Never Again. Since World War 2, that phrase has meant a lot to those who have served in the armed forces.
For Larry W., a soldier in the US Army in the 70s and 80s, never again has taken on new meaning. Up until last winter, Larry was one of the thousands of homeless veterans. Those two words are framed and hung up in his bedroom, where Never Again refers to his memories on the streets – and how he’ll do whatever it takes to stay housed. Knowing his work ethic, Larry will be just fine.
“I’m always on my feet. Always moving. It’s hard to get back on your feet, and you’ve got to want it. All of this year has been a blessing.”
The hardest part of life on the streets for Larry wasn’t so much the instability or danger. Instead, Larry was most hurt by the stigma and shame of his experience. Larry came from a family of service members. His father and his brother both retired in the military, and they all took great pride in their work and dedication. Larry is a worker. It’s what gives him purpose, what gives him pride.
Larry hated to take what he didn’t earn, and felt as though the cost of admission for free shelter was his sense of self-worth. For months, Larry would find small side jobs here and there, but travel was difficult without resources – and every job seemed set up to fail.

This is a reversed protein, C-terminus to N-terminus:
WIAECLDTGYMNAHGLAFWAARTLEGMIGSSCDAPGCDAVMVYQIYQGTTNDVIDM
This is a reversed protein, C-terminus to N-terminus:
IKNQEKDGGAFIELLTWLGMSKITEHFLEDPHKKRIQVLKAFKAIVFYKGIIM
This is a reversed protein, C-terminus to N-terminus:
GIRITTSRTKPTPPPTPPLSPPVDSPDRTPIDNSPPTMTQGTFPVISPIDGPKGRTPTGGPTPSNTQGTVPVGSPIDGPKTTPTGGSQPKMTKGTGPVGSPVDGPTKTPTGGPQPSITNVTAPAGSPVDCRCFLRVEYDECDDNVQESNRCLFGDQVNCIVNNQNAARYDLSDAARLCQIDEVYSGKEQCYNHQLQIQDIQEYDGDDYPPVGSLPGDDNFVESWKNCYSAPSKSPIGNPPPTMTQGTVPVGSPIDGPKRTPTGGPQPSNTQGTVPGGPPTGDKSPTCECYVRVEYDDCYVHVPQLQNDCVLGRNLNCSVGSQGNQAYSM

It wasn’t until Larry was referred to Heartland Alliance’s Supportive Services for Veterans and Families (SSVF) program that he found a fighting chance. Through transitional housing and case management, the SSVF team works to find stability and opportunity for those who have served our country.
“I remember all I wanted was some bus passes so I could get to work, but it was all totally different than I expected. My case manager helped with so much. She worked so hard, and it made me work even harder.”
Within just a few days, the paperwork was processed and Larry was moving into his own home. With a roof over his head, Larry changed his focus back to his sense of purpose. Larry wanted to work – and the SSVF team was ready to help him find it.
SSVF helped him write a resume and find the right fit. They worked on interview prep, found him some great interview attire, and supported Larry whenever he called. When Tyson foods gave a callback for an interview, Larry was thrilled – but more importantly, he was ready.
“You know, it feels like my service to my country is still following me today. I look at Heartland Alliance as a part of that service, they served me. We got that job together.”
Today, Larry’s house is fully furnished. His fridge is full. His apartment is set up exactly as he wants it. Larry has regained more than just his housing stability through SSVF, he’s regained his sense of pride and purpose. At Tyson, Larry’s work has been recognized by his bosses. He recently received a coin printed especially for Tyson employees who have served their country. ‘Thank you for your service’ is scrawled into the small gold trinket, and Larry keeps it in his back pocket at all times.
“The American Dream is about opportunity and community. It ain’t supposed to be easy. But through that hard work, you can find opportunity. Now I’ve got both opportunity and community, and I’m proud of it.”